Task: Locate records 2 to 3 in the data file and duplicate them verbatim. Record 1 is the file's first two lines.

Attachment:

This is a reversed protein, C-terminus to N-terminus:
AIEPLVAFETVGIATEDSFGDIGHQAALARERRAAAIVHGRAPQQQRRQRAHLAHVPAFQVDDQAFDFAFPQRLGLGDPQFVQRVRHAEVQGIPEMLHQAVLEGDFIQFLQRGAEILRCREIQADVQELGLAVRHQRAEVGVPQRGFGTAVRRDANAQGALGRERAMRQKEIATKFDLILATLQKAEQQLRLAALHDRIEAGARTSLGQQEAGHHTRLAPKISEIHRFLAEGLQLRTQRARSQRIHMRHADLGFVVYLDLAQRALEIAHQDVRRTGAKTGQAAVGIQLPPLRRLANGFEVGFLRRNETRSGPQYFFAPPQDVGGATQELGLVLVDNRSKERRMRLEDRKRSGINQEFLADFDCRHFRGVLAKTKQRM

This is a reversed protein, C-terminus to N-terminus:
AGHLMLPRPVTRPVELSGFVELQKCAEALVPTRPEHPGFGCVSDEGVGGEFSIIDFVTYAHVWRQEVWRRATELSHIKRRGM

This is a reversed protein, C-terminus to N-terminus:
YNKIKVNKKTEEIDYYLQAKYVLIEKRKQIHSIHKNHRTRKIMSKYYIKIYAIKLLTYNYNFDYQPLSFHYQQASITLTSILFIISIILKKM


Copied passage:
This is a reversed protein, C-terminus to N-terminus:
AGHLMLPRPVTRPVELSGFVELQKCAEALVPTRPEHPGFGCVSDEGVGGEFSIIDFVTYAHVWRQEVWRRATELSHIKRRGM

This is a reversed protein, C-terminus to N-terminus:
YNKIKVNKKTEEIDYYLQAKYVLIEKRKQIHSIHKNHRTRKIMSKYYIKIYAIKLLTYNYNFDYQPLSFHYQQASITLTSILFIISIILKKM